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13 Aug 2022

Offaly man guilty of forgery after signing different name when he bought car

Offaly man guilty of forgery after signing different name when he bought car

Offaly man guilty of forgery after signing different name when he bought car

Tullamore District Court was told a man wrote someone else's name on a vehicle registration certificate because that is what he had been taught to do.

Wesley McDonagh (31), Church Hill, Tullamore pleaded guilty to forgery at Rahan, Edenderry on November 25, 2019 when he appeared before Judge Patricia Cronin.

Sandra Mahon, Offaly state solicitor, said another charge before the court could be struck out.

That charge alleged Mr McDonagh handled stolen construction equipment in Church Hill.

Sergeant James O'Sullivan told the court that on December 1, 2019 at 8.30pm, two gardai saw a Ford Mondeo parked at Church Hill, Tullamore with no tax or insurance on it.

The vehicle was seized and when gardai contacted its original owner he said he sold it to a man pretending to be Michael McDonagh and on enquiries it was found that the accused, also known as Patrick Wesley McDonagh, was the man who purchased the car.

Nine months later Patrick Wesley McDonagh was spoken to by gardai and in an interview he said he wrote Michael instead of his own name.

Sergeant O'Sullivan said the accused had 24 previous convictions and the most recent one was at Tullamore Circuit Court on March 12, 2021 when he received a three-and-a-half year sentence for violent disorder, suspended for 10 years.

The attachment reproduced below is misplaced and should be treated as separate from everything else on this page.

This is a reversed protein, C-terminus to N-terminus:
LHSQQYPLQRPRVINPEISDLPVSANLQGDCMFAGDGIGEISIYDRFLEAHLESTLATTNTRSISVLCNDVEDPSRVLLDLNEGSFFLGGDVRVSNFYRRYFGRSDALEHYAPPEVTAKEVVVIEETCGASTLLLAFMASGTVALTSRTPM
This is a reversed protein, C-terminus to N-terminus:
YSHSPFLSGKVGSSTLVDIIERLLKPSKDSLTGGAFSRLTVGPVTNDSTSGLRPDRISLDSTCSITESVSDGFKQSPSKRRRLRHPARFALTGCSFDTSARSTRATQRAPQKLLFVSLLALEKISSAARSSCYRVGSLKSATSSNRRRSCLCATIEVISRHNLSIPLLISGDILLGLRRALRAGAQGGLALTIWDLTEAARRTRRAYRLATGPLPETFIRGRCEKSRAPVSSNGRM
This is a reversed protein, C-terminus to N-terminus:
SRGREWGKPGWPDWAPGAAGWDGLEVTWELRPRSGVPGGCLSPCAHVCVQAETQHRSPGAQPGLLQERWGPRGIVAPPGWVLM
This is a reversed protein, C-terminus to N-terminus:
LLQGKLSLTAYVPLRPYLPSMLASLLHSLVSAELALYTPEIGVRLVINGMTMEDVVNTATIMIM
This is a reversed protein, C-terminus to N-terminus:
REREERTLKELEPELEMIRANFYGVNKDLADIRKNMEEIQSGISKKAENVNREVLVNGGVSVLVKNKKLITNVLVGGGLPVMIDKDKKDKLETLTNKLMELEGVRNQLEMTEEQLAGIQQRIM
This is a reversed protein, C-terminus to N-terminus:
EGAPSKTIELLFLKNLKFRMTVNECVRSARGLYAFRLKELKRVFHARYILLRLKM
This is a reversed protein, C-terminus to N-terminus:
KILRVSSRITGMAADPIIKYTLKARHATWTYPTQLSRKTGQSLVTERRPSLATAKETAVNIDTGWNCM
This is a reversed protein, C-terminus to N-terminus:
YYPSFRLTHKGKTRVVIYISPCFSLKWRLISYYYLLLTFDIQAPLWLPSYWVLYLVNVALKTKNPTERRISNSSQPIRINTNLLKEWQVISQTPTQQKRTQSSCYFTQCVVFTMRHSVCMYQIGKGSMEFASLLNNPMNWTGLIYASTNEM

He was also convicted of affray, possession of a weapon and production of an article. The other convictions were for minor road traffic matters.

A barrister who appeared for the accused said the offence was at the “lowest end” of Section 25 of the Theft and Fraud Offences Act.

Mr McDonagh had no formal education and could not sign his own name but had been taught to sign “Michael McDonagh” and he had signed it thinking he was doing the right thing and it wasn't to deceive anybody.

A father of four, the accused had been having difficulty for the previous year with the local council moving people from a location.

He was aware he could not commit a similar offence in the future, added the barrister, suggesting that a donation to the court poor box could be made.

Judge Cronin said that if €250 is paid to the poor box by September 7 the Probation Act will be applied but if it is not paid a fine of €300 will be imposed.

She also noted that the suspended sentence would not be activated because it post dated the offence before the court.

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